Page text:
The Commission has today proposed an annual EU budget of €185.6 billion for 2023, to be complemented by an estimated €113.9 billion in grants under NextGenerationEU. The EU budget will continue to mobilise significant investments to boost Europe’s strategic autonomy, the ongoing economic recovery, safeguard sustainability and create jobs. The Commission will continue to prioritise green and digital investments while addressing pressing needs arising from recent and current crises.
Commissioner Johannes Hahn, responsible for the EU Budget, said: “We are continuing to put forward extraordinary amounts of funding to support Europe’s recovery and to tackle current and future challenges. The budget remains an important tool the Union has at its disposal to provide clear added value to people’s lives. It helps Europe shape a changing world, in which we are working together for peace, prosperity and our European values”.
The draft budget 2023, boosted by NextGenerationEU, is designed to respond to the most crucial recovery needs of EU Member States and our partners around the world. These financial means will continue to rebuild and modernise the European Union and strengthen Europe’s status as a strong global actor and reliable partner.
Additional proposals to finance the impact of the war in Ukraine both externally and internally will be tabled later in the year, on the basis of a more precise needs assessment, as per the European Council conclusions of 31 May 2022.
The budget reflects the EU’s political priorities, which are crucial to ensure a sustainable recovery and to strengthen Europe’s resilience. To that end, the Commission is proposing to allocate (in commitments):
- €103.5 billion in grants from NextGenerationEU under the Recovery and Resilience Facility (RRF) to support economic recovery and growth following the coronavirus pandemic and to address the challenges posed by the war in Ukraine.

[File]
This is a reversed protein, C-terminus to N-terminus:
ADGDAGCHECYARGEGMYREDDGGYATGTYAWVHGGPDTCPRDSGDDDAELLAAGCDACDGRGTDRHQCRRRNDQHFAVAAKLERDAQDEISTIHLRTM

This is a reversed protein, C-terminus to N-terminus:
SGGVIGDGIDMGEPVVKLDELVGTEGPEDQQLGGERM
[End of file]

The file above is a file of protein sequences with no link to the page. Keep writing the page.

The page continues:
- €53.6 billion for the Common Agricultural Policy and €1.1 billion for the European Maritime, Fisheries and Aquaculture Fund, for Europe’s farmers and fishers, but also to strengthen the resilience of the agri-food and fisheries sectors and to provide the necessary scope for crisis management in light of expected global food supply shortages.
- €46.1 billion for regional development and cohesion to support economic, social and territorial cohesion, as well as infrastructure supporting the green transition and Union priority projects.
- €14.3 billion to support our partners and interests in the world, of which €12 billion under the Neighbourhood, Development and International Cooperation Instrument — Global Europe (NDICI — Global Europe), €2.5 for the Instrument for Pre-Accession Assistance (IPA III), and €1.6 billion for Humanitarian Aid (HUMA).
- €13.6 billion for research and innovation, of which €12.3 billion for Horizon Europe, the Union’s flagship research programme. It would receive an extra €1.8 billion in grants from NextGenerationEU.
- €4.8 billion for European strategic investments, of which €341 million for InvestEU for key priorities (research and innovation, twin green and digital transition, the health sector, and strategic technologies), €2.9 billion for the Connecting Europe Facility to improve cross-border infrastructure, and €1.3 billion for the Digital Europe Programme to shape the Union’s digital future. InvestEU would receive an extra €2.5 billion in grants from NextGenerationEU.
- €4.8 billion for people, social cohesion, and values, of which €3.5 billion Erasmus+ to create education and mobility opportunities for people, €325 million to support artists and creators around Europe, and €212 million to promote justice, rights, and values.